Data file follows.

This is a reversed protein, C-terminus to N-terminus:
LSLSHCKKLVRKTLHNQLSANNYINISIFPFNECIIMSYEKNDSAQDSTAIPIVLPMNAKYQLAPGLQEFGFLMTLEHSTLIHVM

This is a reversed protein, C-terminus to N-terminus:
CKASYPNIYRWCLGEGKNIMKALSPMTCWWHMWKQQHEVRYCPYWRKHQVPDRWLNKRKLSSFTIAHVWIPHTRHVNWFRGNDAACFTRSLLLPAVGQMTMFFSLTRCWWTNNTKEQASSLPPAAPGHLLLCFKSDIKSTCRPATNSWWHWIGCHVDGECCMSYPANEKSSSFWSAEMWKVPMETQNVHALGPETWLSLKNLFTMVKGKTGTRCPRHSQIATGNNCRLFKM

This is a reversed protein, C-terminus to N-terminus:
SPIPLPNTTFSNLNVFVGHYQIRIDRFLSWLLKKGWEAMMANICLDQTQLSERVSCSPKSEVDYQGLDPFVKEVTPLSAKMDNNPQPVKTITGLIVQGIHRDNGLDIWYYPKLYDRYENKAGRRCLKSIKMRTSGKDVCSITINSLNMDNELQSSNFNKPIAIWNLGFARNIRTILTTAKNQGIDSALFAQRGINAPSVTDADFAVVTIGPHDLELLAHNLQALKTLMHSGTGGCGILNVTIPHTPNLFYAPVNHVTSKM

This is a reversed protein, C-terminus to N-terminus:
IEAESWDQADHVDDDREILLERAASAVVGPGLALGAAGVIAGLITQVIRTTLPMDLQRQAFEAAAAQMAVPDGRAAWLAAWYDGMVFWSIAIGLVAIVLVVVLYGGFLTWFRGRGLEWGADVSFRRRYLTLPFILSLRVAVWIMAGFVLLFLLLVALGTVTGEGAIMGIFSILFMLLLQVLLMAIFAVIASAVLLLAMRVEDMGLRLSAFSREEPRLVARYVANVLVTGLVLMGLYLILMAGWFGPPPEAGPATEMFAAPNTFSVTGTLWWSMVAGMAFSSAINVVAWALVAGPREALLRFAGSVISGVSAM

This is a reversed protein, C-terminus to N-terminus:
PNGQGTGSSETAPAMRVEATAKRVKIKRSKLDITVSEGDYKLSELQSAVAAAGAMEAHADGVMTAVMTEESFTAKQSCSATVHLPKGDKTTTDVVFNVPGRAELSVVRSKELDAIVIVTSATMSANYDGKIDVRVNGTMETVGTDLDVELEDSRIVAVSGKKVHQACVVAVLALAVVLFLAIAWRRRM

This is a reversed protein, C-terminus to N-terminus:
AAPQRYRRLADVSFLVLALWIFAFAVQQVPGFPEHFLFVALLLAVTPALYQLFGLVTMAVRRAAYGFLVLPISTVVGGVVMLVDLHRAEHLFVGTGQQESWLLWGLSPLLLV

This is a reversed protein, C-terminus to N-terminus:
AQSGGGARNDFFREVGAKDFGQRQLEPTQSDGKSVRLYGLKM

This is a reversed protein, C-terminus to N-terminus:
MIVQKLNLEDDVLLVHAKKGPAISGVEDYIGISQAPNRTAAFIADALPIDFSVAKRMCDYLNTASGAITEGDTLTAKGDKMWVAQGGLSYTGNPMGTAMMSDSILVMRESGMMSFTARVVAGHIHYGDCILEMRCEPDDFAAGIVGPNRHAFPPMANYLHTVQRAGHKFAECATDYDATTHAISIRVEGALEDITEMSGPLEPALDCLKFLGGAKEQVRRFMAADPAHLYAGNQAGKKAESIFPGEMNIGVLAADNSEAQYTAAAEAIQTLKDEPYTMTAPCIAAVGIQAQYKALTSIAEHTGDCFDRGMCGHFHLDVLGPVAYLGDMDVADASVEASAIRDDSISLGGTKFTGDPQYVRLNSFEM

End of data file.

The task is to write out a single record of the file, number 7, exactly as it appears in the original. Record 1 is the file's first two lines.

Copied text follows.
This is a reversed protein, C-terminus to N-terminus:
AQSGGGARNDFFREVGAKDFGQRQLEPTQSDGKSVRLYGLKM